Slowdive - Souvlaki
Why am I boring you with this, perhaps tedious account of the musical influences of a long dead British indie movement? Well its relevance lies in the fact that the leading exponents of the dream pop strand of shoegaze were Slowdive and Souvlaki was their signature album. The issue I have is the extended version with a second CD containing some remixes and other tracks not included on the first issue. My thanks go to a good friend for providing me with a recommendation on this one.
The difficulty I have is in knowing where to start. In spite of the fact that I am drawn to the genre, I find it hard to access. Souvlaki is no different. The album opener, "Alison", is often cited as the highlight track, and while it sets the scene for much of what follows, it teases ultimately only to disappoint. Indeed, much of the album follows that same pattern. Tracks such as "Machine Gun" and "Souvlaki Space Station" in the end seemingly fail to deliver. Of all the tracks on the album, it is only "40 Days" which, to my mind, delivers on its promise.
The reason for this perhaps explains a lot about the genre as a whole. Souvlaki offers layer upon layer of sound, weaving in and out of each other, with two heavily distorted guitars providing the principal method through which this is achieved. The vocals are pushed right to the background, and while they do not resort to the deliberately distorted sound of the Cocteau Twins, the voice has simply become another instrument, another texture to the overall sound. Lyrics are almost meaningless to the vocals in the same way that melody is subjugated to texture when it comes to the guitars.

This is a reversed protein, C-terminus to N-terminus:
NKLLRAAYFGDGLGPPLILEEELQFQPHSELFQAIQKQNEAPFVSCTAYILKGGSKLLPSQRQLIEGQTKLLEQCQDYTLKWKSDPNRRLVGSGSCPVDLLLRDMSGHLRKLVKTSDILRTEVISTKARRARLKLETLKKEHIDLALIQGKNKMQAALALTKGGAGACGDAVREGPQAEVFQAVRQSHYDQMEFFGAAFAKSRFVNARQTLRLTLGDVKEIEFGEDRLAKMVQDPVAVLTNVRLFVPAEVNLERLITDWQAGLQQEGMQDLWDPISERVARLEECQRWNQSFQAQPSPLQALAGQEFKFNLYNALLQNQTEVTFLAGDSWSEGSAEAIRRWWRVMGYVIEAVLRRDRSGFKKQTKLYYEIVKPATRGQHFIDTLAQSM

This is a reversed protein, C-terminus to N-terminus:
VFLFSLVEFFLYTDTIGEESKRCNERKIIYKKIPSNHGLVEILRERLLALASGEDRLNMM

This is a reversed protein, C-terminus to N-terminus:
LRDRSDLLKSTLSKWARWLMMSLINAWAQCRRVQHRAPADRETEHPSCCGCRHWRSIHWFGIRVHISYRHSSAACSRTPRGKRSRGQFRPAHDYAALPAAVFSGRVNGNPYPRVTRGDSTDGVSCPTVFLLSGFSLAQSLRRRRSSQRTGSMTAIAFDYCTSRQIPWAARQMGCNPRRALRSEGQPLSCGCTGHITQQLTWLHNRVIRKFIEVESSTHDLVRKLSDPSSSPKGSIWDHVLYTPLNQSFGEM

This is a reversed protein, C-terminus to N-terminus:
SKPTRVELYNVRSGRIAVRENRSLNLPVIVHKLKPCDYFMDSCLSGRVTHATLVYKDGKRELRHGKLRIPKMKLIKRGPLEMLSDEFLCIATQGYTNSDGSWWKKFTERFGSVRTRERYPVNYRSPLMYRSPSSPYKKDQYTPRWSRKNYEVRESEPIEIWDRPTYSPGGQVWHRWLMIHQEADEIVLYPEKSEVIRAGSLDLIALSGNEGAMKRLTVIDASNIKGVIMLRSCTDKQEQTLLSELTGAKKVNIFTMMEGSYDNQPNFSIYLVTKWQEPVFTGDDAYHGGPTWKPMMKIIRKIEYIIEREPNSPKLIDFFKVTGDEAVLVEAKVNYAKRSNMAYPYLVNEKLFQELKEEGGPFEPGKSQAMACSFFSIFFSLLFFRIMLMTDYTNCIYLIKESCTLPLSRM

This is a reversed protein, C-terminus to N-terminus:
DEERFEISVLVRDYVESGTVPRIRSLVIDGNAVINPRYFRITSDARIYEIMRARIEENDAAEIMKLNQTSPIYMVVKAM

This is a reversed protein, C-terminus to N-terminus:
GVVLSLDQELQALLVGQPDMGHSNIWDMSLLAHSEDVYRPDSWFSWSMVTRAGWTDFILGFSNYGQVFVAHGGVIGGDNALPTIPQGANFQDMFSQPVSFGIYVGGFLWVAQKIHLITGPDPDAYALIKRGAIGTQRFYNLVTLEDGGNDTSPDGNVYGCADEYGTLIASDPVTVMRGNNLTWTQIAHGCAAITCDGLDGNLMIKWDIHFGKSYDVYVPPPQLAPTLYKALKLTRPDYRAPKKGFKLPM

The result is, as has often been pointed out, almost ambient music in the end product. This music is like an Indonesian rijstaffel - a collection of samples of different tastes, fish, meat and vegetable, hot or cold, which offers the palate a variety of sensations without ever seeking to fulfil the desire to gratify them. It is like the compulsive window shopper - always looking never buying - and thereby not stretching beyond the visual appeal and the curiosity piqued.
You may therefore come to the conclusion then that this is something to be avoided. Far from it. The album's inability to satisfy is what keeps drawing you back to it. Your mind, logic and reason tell you there must be something more, tell you that you are missing something and that if only you spend time exploring it further you will eventually be rewarded with fulfilment. Maybe there is something there. I will continue to look. And if an album is judged by its ability to draw the listener back to it time and time again, even deceptively, then the judgement on this album must surely be positive.
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